Thank you for another of your necessarily infrequent articles on the restoration of a really important car. I am surprised, however, that you did not mention the performance of the 1902 60 h.p. Mors in the first Circuit des Ardennes race, which was run almost exactly a month after Paris-Vienna. In this, Mors finished 2nd and 3rd driven by Gabriel and Vanderbilt to Jarrot on a 70 h.p. Panhard. Fastest lap (of 53 miles) was made by Baron P. de Crawhez on a Panhard at 57.1 m.p.h. and second-fastest by Gabriel at 56.2 m.p.h..This result, I feel, gives a better indication than Paris-Vienna of the relative performance of the two fastest “heavy” cars of 1902.
Furthermore, is it not more likely that the “scrutineers” stamp CA as a cypher, refers to the Circuit des Ardennes than to a possible tender-car outing in Paris-Madrid, for which the cars were not entered and would not have been scrutinised? The XC (90?) stamp is more baffling. If it is numerical then it could relate to Paris-Vienna where there were more than 90 entries but not to the Circut des Ardennes, which had less. An examination of the other surviving Paris-Vienna car, the 16 h.p. Renault in France might help here, but the whole thing may be a red herring since scrutincering in thOse days seems to have been confined to weighing the cars, and the stamps may only be manufacturer’s marks.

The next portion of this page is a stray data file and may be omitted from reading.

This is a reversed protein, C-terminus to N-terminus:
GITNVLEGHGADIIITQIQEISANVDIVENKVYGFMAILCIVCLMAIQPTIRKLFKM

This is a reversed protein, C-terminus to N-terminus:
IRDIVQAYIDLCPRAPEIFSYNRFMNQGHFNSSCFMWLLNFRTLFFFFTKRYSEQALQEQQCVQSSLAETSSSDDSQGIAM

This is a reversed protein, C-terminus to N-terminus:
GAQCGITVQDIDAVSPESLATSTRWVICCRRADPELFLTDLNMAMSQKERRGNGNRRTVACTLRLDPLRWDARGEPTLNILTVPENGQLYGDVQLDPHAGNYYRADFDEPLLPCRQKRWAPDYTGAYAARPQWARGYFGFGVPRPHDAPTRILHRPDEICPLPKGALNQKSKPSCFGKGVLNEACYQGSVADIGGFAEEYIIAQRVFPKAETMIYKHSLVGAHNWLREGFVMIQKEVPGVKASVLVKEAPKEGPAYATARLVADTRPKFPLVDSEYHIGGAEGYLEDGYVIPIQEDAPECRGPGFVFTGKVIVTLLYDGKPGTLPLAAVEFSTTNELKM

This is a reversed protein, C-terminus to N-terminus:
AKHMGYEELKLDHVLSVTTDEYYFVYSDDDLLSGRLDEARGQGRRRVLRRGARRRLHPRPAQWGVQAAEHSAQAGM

One other point worth investigating is that at the Circuit des Ardennes, Baron de Caters “Ran into a wall and smashed his car”. Now if drivers in those days used the same car for the season (Jarrott used the same Panhard for both P-V and C des A), then perhaps Mr. Lake’s Mors still bears some reminder of the Baron having “lost it”.
By the way, the upper photograph on p. 134 is of Fournier, not Vanderbilt, as you are no doubt tired of being told.
“30/98” [Name and address supplied.—ED.]